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Famous Sovran Poems by Famous Poets

These are examples of famous Sovran poems written by some of the greatest and most-well-known modern and classical poets. PoetrySoup is a great educational poetry resource of famous sovran poems. These examples illustrate what a famous sovran poem looks like and its form, scheme, or style (where appropriate).

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by Robinson, Edwin Arlington
...n which event
He's peevish of a morning. He seems old;
He's not the proper stomach or the sleep -- 
And they're two sovran agents to conserve him
Against the fiery art that has no mercy
But what's in that prodigious grand new House.
I gather something happening in his boyhood
Fulfilled him with a boy's determination
To make all Stratford 'ware of him. Well, well,
I hope at last he'll have his joy of it,
And all his pigs and sheep and bellowing beeves,
And frogs an...Read More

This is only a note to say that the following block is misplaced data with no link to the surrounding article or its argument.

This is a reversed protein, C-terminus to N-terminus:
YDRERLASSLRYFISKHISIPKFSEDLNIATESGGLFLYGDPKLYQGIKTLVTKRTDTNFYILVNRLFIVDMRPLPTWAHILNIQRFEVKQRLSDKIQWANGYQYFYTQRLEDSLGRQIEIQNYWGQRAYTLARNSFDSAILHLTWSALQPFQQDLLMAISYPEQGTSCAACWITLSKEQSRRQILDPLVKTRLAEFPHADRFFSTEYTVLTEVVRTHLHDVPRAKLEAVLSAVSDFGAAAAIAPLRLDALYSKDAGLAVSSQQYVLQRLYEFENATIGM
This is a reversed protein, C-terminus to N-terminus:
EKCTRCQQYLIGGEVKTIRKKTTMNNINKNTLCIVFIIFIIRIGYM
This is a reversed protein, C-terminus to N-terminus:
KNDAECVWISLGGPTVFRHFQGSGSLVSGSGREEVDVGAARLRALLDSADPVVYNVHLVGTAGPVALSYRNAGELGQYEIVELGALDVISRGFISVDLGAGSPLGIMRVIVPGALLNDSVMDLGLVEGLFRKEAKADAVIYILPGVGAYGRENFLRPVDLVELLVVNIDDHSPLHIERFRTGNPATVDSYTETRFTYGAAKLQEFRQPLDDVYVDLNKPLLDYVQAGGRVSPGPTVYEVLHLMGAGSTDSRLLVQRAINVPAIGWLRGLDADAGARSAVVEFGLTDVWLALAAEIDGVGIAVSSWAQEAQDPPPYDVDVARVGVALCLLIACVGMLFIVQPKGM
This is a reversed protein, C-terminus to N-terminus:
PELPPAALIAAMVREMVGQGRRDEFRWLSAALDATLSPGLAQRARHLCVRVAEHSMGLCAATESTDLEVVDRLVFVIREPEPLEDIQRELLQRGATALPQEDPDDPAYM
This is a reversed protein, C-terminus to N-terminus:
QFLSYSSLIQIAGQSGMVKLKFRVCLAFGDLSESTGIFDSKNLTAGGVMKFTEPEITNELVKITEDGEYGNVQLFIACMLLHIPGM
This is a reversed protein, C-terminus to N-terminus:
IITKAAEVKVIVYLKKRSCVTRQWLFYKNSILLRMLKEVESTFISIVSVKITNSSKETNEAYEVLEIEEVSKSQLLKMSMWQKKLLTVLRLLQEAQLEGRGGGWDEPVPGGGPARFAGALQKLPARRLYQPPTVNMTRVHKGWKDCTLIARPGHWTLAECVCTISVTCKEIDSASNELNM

by Milton, John
...eats the forlorn and wandering passenger;
And here their tender age might suffer peril,
But that, by quick command from sovran Jove,
I was despatched for their defence and guard:
And listen why; for I will tell you now
What never yet was heard in tale or song,
From old or modern bard, in hall or bower.
 Bacchus, that first from out the purple grape
Crushed the sweet poison of misused wine,
After the Tuscan mariners transformed,
Coasting the Tyrrhene shore, as the winds li...Read More

by Browning, Elizabeth Barrett
...whose days go on.

XVIII

He reigns below, He reigns alone, 
And, having life in love forgone 
Beneath the crown of sovran thorns, 
He reigns the Jealous God. Who mourns 
Or rules with Him, while days go on?

XIX

By anguish which made pale the sun, 
I hear Him charge his saints that none 
Among his creatures anywhere 
Blaspheme against Him with despair, 
However darkly days go on.

XX

Take from my head the thorn-wreath brown!
No mortal grief deserves that crown....Read More

by Hugo, Victor
...h, his death yields thee not higher delight! 
 But, ah! the mother's heart with woe for ever wild, 
 This heart whose sovran bliss brought forth so bitter birth— 
 This world as vast as thou, even thou, O sorrowless Earth, 
 Is desolate and void because of this one child! 
 
 NELSON K. TYERMAN. 


 




...Read More

by Milton, John
...lood, 
 The Trumpet spake not to the armed throng, 
And Kings sate still with awfull eye, 
As if they surely knew their sovran Lord was by. 

But peacefull was the night 
Wherin the Prince of light 
 His raign of peace upon the earth began: